Now comes the hard part – actually collecting that money.

Gosbee and LeBlanc raised $250-million to buy the Coyotes. But they have little skin in the game, as they say, since $205-million of that is borrowed money. Fortress Investment Group, which lends money to distressed businesses at healthy interest rates, provided $120-million with the NHL chipping in $85-million.

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Even better for Gosbee and LeBlanc, they do not have to make any payments on the principal of the NHL loan for five years. This just happens to be when their escape clause from Arena in suburban Glendale kicks in, if they can also show a total of $50-million in losses.

Where this gets interesting is figuring out who gets paid first. Some say it is Fortress and that makes sense. It is well-acquainted with the Coyotes' precarious finances, having been one of the team's lenders when Moyes was the owner.

When NHL deputy commissioner Bill Daly was asked about the NHL's loan being subordinate to Fortress's, he said this was "factually inaccurate." However, it is hard to imagine an experienced distress lender like Fortress – which has loaned money to other struggling NHL teams - coughing up the biggest loan and then taking a back seat to the NHL when it gets paid.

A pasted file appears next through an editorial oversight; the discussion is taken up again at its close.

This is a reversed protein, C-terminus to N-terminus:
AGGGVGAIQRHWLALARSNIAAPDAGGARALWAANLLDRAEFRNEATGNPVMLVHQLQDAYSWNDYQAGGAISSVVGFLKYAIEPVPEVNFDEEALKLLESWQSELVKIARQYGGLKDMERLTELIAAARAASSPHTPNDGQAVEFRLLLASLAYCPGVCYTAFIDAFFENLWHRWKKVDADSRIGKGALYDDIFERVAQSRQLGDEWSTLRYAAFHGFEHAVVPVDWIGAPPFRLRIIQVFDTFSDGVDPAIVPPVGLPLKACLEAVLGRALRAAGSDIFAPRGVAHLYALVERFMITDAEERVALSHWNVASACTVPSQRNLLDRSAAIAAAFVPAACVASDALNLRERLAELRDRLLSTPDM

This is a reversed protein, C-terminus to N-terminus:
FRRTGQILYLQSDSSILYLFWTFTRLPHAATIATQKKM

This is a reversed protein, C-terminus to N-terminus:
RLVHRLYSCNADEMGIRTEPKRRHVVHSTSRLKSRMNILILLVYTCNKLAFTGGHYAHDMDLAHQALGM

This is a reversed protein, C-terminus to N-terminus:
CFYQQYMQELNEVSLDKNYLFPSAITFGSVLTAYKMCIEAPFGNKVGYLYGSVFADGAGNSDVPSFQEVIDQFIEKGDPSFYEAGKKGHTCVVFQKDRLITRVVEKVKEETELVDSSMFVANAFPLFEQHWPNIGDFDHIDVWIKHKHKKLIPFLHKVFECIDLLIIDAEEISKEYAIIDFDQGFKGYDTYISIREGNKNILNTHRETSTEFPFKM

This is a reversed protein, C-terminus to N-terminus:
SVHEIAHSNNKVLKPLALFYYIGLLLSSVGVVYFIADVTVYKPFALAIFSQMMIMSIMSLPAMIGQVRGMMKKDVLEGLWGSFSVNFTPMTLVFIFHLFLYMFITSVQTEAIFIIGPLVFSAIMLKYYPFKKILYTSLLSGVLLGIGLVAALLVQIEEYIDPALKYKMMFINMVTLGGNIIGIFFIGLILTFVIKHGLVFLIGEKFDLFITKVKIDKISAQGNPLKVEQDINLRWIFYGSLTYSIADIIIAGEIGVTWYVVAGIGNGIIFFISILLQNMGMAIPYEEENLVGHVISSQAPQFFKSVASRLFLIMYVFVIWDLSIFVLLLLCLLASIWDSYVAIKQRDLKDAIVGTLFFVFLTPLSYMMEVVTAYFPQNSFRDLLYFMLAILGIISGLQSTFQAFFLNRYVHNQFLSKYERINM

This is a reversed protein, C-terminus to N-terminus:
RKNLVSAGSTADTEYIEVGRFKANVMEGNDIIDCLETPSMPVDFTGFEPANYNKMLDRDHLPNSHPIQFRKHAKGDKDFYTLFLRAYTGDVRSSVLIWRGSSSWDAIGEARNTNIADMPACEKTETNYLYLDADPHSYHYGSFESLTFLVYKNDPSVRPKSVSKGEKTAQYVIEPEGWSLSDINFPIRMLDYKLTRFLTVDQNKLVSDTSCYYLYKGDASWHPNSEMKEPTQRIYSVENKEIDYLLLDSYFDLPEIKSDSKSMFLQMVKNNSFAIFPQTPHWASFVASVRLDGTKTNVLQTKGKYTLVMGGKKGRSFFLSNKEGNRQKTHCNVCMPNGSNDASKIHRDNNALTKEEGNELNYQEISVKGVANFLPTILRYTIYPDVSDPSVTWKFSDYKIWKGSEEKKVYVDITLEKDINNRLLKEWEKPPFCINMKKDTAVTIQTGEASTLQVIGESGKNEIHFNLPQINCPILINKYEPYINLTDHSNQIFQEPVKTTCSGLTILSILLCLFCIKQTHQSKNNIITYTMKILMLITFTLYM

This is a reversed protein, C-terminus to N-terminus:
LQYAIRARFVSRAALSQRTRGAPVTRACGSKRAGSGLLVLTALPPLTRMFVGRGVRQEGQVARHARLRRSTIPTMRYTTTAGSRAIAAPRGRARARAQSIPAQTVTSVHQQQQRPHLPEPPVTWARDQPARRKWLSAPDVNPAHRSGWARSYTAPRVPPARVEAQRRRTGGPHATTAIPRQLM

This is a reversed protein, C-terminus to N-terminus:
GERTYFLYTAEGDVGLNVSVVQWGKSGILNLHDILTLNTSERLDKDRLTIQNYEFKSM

The gamble by Gosbee and LeBlanc is that they can do what all previous Coyotes owners failed to do – sell lots of tickets. This has to happen quickly because they do not have much breathing room.

Based on their financing plan, Gosbee and LeBlanc have $50-million left from the purchase price to cover operating losses. Since the NHL averaged $28.1-million per year in losses, that would give the Coyotes less than two years for a major turnaround.

Granted, the new collective agreement provides more shared revenue for each of the league's 30 teams, with increased handouts to the poor relatives. But that still does not mean the Coyotes can survive for long if they remain among the bottom 10 revenue teams in the league.

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The money the NHL spent on the Coyotes so far has come from the league's line of credit, so no owner has been asked to write a cheque. But without a financial miracle, the owners may have to or agree to a sharp cut in things like their share of television and other revenue to cover the debt.

One of Bettman's many skills is keeping the NHL owners in line on this issue, thanks in no small part to the support of the league's most powerful and feared owner, Jeremy Jacobs of the Boston Bruins. But considering the hardship writing a big cheque will cause some owners, and the general unhappiness of others at parting with their money, trouble lies ahead.

Then again, in five years or even sooner if the magic number of $50-million is reached, LeBlanc and Gosbee could sell the Coyotes to someone in, say Seattle or Las Vegas, for a big whack of cash and everyone goes home happy. Well, everyone except some fans in Arizona.